# § 404.430. Monthly and annual exempt amounts defined; excess earnings defined.

(a) *Monthly and annual exempt amounts.* (1) The earnings test monthly and annual exempt amounts are the amounts of wages and self-employment income which you, as a Social Security beneficiary, may earn in any month or year without part or all of your monthly benefit being deducted because of excess earnings. The monthly exempt amount, (which is 1/12 of the annual exempt amount), applies only in a beneficiary's grace year or years. (See § 404.435(a) and (b)). The annual exempt amount applies to the earnings of each non-grace taxable year prior to the year of full retirement age, as defined in § 404.409(a). A larger “annual” exempt amount applies to the total earnings of the months in the taxable year that precedes the month in which you attain full retirement age. The full annual exempt amount applies to the earnings of these pre-full retirement age months, even though they are earned in less than a year. For beneficiaries using a fiscal year as a taxable year, the exempt amounts applicable at the end of the fiscal year apply.

(2) We determine the monthly exempt amounts for each year by a method that depends on the type of exempt amount. In each case, the exempt amount so determined must be greater than or equal to the corresponding exempt amount in effect for months in the taxable year in which the exempt amount determination is being made.

(i) To calculate the lower exempt amount (the one applicable before the calendar year of attaining full retirement age) for any year after 1994, we multiply $670 (the lower exempt amount for 1994) by the ratio of the national average wage index for the second prior year to that index for 1992. If the amount so calculated is not a multiple of $10, we round it to the nearest multiple of $10 ( *i.e.* , if the amount ends in $5 or more, we round up, otherwise we round down). The annual exempt amount is then 12 times the rounded monthly exempt amount.

(ii) The higher exempt amount (the one applicable in months of the year of attaining full retirement age (as defined in section 404.409(a)) that precede such attainment) was set by legislation (Public Law 104–121) for years 1996–2002. To calculate the higher exempt amount for any year after 2002, we multiply $2,500 (the higher exempt amount for 2002) by the ratio of the national average wage index for the second prior year to that index for 2000. We round the result as described in paragraph (a)(2)(i) of this section for the lower exempt amount.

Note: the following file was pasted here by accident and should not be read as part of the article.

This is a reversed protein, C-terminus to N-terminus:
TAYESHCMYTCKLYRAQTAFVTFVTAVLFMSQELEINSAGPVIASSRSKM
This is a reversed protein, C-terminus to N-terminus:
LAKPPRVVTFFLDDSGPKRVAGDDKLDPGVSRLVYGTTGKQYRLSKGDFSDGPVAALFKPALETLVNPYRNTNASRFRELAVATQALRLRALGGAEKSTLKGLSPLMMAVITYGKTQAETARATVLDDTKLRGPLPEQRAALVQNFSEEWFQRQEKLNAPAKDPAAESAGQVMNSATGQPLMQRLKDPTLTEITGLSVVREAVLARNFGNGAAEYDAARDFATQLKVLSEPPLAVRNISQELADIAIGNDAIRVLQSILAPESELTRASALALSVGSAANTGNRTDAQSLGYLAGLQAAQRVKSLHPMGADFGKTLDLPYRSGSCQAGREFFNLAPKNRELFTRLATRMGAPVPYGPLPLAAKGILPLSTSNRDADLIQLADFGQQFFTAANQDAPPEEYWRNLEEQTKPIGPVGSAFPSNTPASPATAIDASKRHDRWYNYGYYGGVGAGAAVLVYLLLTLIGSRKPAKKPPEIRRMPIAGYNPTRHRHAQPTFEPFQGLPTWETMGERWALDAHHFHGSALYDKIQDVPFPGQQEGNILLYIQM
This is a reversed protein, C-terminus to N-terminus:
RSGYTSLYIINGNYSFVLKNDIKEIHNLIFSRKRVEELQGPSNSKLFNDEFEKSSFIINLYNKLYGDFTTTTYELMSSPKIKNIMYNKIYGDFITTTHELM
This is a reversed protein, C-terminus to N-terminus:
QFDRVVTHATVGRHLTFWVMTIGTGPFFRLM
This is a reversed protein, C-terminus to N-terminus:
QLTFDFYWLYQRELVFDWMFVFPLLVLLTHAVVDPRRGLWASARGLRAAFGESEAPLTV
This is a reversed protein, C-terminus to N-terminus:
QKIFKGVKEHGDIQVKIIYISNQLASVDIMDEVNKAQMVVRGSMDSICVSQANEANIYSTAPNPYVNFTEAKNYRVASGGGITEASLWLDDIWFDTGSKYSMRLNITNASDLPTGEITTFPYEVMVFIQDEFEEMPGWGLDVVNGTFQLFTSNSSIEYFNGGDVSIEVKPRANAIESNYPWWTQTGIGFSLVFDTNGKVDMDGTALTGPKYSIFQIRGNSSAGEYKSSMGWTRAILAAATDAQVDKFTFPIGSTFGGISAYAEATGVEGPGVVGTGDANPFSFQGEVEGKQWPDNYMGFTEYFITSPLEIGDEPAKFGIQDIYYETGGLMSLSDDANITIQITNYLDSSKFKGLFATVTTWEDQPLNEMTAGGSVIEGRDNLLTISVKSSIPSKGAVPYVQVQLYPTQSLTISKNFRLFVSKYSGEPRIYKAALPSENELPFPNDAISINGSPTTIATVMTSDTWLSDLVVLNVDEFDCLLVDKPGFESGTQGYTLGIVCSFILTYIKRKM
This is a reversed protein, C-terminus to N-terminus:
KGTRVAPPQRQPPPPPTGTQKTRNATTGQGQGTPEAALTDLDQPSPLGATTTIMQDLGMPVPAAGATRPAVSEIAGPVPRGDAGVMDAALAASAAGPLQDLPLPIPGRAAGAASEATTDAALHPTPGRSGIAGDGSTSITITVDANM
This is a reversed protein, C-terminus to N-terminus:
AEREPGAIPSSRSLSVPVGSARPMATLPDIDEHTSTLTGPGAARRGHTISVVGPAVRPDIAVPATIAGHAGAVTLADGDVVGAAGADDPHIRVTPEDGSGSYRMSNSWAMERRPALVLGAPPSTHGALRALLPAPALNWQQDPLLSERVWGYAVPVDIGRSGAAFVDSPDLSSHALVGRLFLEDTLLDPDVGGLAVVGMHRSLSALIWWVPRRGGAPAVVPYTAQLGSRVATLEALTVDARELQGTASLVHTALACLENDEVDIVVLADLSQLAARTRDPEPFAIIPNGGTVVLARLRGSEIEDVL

(iii) The following are the annual and monthly exempt amounts for taxable years 2000 through 2005.

Year | For years through taxable year preceding year of reaching full retirement age | Months of taxable year prior to month of full of retirement age | ||
---|---|---|---|---|

Reduction: $1 for every $2 over the exempt amount | Reduction: $1 for every $3 over the exempt amount | |||

Annual | Monthly | Annual | Monthly | |

2000 | $10,080 | $840 | $17,000 | $1,417 |

2001 | 10,680 | 890 | 25,000 | 2,084 |

2002 | 11,280 | 940 | 30,000 | 2,500 |

2003 | 11,520 | 960 | 30,720 | 2,560 |

2004 | 11,640 | 970 | 31,080 | 2,590 |

2005 | 12,000 | 1,000 | 31,800 | 2,650 |

(b) *Method of determining excess earnings for years after December 1999.* If you have not yet reached your year of full retirement age, your excess earnings for a taxable year are 50 percent of your earnings (as described in § 404.429) that are above the exempt amount. After December 31, 1999, in the taxable year in which you will reach full retirement age (as defined in § 404.409(a)), the annual (and monthly, if applicable) earnings limit applies to the earnings of the months prior to the month in which you reach full retirement age. Excess earnings are 33 1/3 percent of the earnings above the annual exempt amount. Your earnings after reaching the month of full retirement age are not subject to the earnings test.

[70 FR 28813, May 19, 2005]